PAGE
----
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Question concerning 2nd order homogeneous linear diff eqs

  1. Aug 4, 2015 #1
    1. The problem statement, all variables and given/known data

    Regarding the case where the auxillary (characteristic) equation has complex roots, we solve the quadratic in the usual way using [itex]i[/itex] to get the general solution

    [tex]y(x) = e^{\alpha x}\left(C_1 \cos{\beta x} + i C_2 \sin{\beta x}\right)[/tex]

    And the textbook shows

    [tex]y(x) = e^{\alpha x}\left(C_1 \cos{\beta x} + C_2 \sin{\beta x}\right)[/tex]

    without the imaginary number [itex]i[/itex] in the equation.

    At first I just assumed that the [itex]i[/itex] has been subsumed into the constant [itex]C_2[/itex], but then what is happening when we solve an initial value problem of this form, and find that [itex]C_2[/itex] is actually a real number? Where has the [itex]i[/itex] gone?
     
  2. jcsd
  3. Aug 4, 2015 #2

    fzero

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    If the initial conditions were such that ##C_2## was real in the first solution, then if we had used the 2nd solution, the initial condition would imply that ##C_2'## was imaginary. The important fact is that sin and cos are linearly independent solutions, so we can use any linear combination of them.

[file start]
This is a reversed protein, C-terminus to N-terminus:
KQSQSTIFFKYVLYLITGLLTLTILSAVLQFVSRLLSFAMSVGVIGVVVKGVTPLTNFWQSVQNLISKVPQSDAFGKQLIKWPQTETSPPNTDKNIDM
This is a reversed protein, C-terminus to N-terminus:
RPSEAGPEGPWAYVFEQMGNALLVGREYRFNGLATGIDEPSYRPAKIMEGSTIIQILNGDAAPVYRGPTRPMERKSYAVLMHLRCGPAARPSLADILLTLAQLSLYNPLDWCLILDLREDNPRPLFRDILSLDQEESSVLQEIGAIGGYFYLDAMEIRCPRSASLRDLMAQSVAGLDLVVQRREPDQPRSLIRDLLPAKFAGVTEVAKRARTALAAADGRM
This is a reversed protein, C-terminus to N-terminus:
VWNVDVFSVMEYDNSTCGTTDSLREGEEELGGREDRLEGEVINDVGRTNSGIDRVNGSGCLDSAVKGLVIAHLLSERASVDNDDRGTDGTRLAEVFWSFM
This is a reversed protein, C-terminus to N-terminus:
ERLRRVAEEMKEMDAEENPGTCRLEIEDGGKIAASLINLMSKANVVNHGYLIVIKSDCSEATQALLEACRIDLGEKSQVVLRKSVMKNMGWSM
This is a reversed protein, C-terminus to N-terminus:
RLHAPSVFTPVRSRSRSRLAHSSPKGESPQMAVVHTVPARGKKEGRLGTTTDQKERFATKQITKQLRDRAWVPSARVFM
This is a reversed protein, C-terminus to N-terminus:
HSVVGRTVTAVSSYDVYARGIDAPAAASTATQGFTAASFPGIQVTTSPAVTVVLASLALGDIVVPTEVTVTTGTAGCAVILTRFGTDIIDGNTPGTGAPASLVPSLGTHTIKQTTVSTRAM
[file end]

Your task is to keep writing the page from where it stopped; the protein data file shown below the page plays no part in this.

4. Aug 4, 2015 #3

    SteamKing

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    This link provides as clear an explanation as any:

    http://tutorial.math.lamar.edu/Classes/DE/ComplexRoots.aspx
     
  5. Aug 5, 2015 #4

    Ray Vickson

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    From
    [tex]y(x) = e^{\alpha x}\left(C_1 \cos{\beta x} + i C_2 \sin{\beta x}\right)[/tex]
    we can write
    [tex]y(x) = e^{\alpha x}\left(A_1 \cos{\beta x} + A_2 \sin{\beta x}\right).[/tex]
    where ##A_1 = C_1## and ##A_2 = i C_2##. It is just notation, nothing more.

    If ##y(x) = e^{\alpha x}\left(C_1 \cos{\beta x} + i C_2 \sin{\beta x}\right) ## and ##y(0), y'(0)## are given (for example), then we need
    [tex] C_1 = y(0) \\
    \alpha C_1 + \beta i C_2 = y'(0)[/tex]
    so
    [tex] C_1 = y(0), \; C_2 = \frac{i}{\beta} \left( \alpha y(0) - y'(0) \right) [/tex]
    If course, ##iC_2 = (y'(0) - \alpha y(0))/\beta## is real if ##y(0), y'(0)## are real.
     
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